Thursday, September 29, 2011

Moving from the US to India: Expectations of salary

Here is an article that appeared in Economic Times by Deepa Venkatraghvan today :NRIs moving from the US to India: How much salary to expect?

Here is the full article..there are a couple of my quotes :)!

Madhuri Dixit to return to India, bag, baggage and doc in tow'

That story probably made news only because of its star power. The fact that NRIs from the US are moving back to India is no shocking development. NRIs have, in the last few years, been relocating to India in large numbers, in search of better personal and professional lives. And if you are an NRI considering that move, there is one important thing that you must understand very well: the salary you will get in India.

Kris Lakshmikanth, Founder CEO of The Head Hunters India Pvt Ltd. says, "When it comes to compensation, we find that NRIs have inflated expectations. They mainly go by hearsay; their friend or friend's friend who returned to India has told them a tall story about Indian salaries. They want to go by that yard stick."

USD will not convert to INR

The first thing to remember is that you will not make the rupee equivalent of your US salary in India. The cost of living in India is significantly lower than that in the US. This also means a lower labour cost in India. These factors will determine your India salary. Seema Nair, Co-Leader India HR Operations of Cisco Indiaexplains, "The salary in India (for Cisco employees moving from US to India) is related to local labour market wage rates with a potential premium for critical skill sets."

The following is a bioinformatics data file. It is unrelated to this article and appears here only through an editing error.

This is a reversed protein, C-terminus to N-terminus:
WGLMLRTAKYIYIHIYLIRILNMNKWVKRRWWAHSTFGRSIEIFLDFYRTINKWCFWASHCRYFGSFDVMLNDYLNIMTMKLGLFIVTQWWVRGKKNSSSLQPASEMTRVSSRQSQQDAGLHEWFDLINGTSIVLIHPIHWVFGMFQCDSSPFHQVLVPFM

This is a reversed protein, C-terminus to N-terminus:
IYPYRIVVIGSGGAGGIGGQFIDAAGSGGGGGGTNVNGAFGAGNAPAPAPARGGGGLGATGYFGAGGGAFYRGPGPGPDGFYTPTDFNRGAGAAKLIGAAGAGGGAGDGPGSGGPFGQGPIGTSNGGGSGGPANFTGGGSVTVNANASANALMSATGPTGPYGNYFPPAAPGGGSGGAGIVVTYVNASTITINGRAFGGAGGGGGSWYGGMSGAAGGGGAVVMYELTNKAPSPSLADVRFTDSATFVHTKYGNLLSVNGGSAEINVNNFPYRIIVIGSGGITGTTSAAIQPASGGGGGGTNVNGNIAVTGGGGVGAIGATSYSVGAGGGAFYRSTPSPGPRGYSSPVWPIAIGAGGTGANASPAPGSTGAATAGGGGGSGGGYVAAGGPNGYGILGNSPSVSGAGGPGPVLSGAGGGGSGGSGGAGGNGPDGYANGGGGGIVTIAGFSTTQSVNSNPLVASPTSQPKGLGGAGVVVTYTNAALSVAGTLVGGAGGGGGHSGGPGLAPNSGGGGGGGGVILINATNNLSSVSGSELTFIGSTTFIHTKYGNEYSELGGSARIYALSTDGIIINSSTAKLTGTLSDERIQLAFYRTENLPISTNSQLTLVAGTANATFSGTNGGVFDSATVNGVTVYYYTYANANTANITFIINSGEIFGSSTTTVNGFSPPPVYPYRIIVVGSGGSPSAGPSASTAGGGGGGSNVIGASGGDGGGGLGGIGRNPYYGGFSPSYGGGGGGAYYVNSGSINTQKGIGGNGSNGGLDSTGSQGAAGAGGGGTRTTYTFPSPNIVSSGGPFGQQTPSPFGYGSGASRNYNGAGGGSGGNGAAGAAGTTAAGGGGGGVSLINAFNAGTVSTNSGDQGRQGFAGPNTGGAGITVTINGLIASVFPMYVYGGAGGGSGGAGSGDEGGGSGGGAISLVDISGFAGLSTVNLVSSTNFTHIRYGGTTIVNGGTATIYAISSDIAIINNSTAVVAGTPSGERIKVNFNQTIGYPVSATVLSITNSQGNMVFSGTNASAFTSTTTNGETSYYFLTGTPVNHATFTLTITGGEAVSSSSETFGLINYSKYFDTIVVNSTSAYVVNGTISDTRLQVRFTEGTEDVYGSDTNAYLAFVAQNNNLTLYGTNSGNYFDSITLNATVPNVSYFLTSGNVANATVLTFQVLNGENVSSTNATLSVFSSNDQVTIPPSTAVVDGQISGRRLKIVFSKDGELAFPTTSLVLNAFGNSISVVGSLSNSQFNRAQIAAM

Achyut Menon, head of Options Executive Search Pvt Ltd also adds, "In the nineties, people who were posted to India got expat salaries. But those days are over. In the last 10 years, India has become an attractive market for global companies who are not just looking to set up offshore centers here, but also to capitalize on the growing, educated and highly aspirational middle class consumer segment. Added to that is the availability of skilled labour within India itself. Companies no longer need to pay expat salaries." Benchmark: What then should be the broad benchmark? Both Lakshmikanth and Menon say that while there cannot be a standard formula, the Big Mac Index is a good guideline to calculate salaries. The Big Mac index published by The Economist, is based on the theory of purchasing-power parity (PPP), according to which exchange rates should adjust to equalise the price of a basket of goods and services around the world. The basket in this case being a McDonald's Big Mac.